A kindergarten teacher arrested Friday was housing a 16-year-old girl who had been reported missing and lied about it to investigators, Clark County School District police said.
Melvyn Sprowson, 44, faces charges that include kidnapping and lying to police. Sprowson, who teaches at Wengert Elementary School near Nellis Boulevard and Sahara Avenue, was in his first year with the district, school police said.
The 16-year-old girl’s family reported her missing to Henderson police on Aug. 29. During the joint investigation by Henderson and school police, they discovered Sprowson’s interactions with the teen on a social media site, according to school police Sgt. Mitch Maciszak.
Maciszak would not specify which social media site was used.
After discovering the interactions, police questioned Sprowson at his school Thursday. During the interview, Sprowson denied knowing the teen.
On Friday, school police went to Sprowson’s residence at 4915 E. Russell Road and found the teen “unharmed and in good health,” police said.
School police detectives detained Sprowson at the elementary school later that day and again questioned him about the teen’s whereabouts.
“When we followed up again, he denied knowing her and having her at his residence,” Maciszak said. “At that point, we already had her in our protective custody.”
Sprowson was arrested at Wengert and transported to the Clark County Detention Center on Friday.
Sprowson did not use force to take the girl, according to police.
“She was a willing participant,” Maciszak said.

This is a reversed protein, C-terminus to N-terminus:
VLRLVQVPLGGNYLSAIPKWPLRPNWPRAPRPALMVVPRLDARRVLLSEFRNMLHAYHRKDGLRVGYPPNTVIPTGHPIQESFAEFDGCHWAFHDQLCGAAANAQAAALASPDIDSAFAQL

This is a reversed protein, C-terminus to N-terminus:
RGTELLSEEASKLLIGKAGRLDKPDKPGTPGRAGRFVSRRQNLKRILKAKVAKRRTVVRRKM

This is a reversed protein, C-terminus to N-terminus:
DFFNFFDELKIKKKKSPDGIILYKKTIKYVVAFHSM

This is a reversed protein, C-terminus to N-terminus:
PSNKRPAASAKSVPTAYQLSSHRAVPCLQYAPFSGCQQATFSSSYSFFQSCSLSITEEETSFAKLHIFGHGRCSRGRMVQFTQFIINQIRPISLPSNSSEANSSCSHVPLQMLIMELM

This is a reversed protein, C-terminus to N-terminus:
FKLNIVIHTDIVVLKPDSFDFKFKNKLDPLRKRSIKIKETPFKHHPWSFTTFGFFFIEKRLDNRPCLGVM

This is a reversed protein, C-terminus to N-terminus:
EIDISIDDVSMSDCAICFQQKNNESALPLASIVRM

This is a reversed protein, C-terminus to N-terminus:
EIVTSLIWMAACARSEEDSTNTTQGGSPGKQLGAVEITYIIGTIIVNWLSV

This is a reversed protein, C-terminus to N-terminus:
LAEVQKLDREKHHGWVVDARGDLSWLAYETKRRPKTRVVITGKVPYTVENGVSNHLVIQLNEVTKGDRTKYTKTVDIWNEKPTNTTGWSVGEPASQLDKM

The kidnapping charge came about because the teen was a known missing child, under the age of consent, who Sprowson was concealing, according to Maciszak.
Though police said she went willingly, Nevada law states the girl was not of age to consent to staying with Sprowson without permission from her legal guardian. The age of consent in such situations is 18.
Maciszak said that the investigation is still ongoing and that Sprowson may be facing more charges related to the case.
“We’re still going through a lot of material,” Maciszak said. “We’re still looking at more avenues and more possible charges.”
While detectives were initially looking into possible sexual misconduct charges against Sprowson as a teacher, they were not brought forward.
For a teacher to be charged with sexual misconduct with a student, the student must be younger than 16 and have been a student at the same school as the teacher at some point.
Maciszak said the principal of the elementary school assigned a second person to Sprowson’s classroom when she learned of the investigation.
“The school took initial precaution,” Maciszak said. “They made sure he wasn’t alone with any of the students.”
Sprowson is assigned to home with pay per his contract, according to district spokeswoman Melinda Malone. While assigned to home, Sprowson, who remained in jail Monday, is not permitted to be on a district campus.
Contact reporter Colton Lochhead at firstname.lastname@example.org and (702) 383-4638. Follow him on Twitter @ColtonLochhead.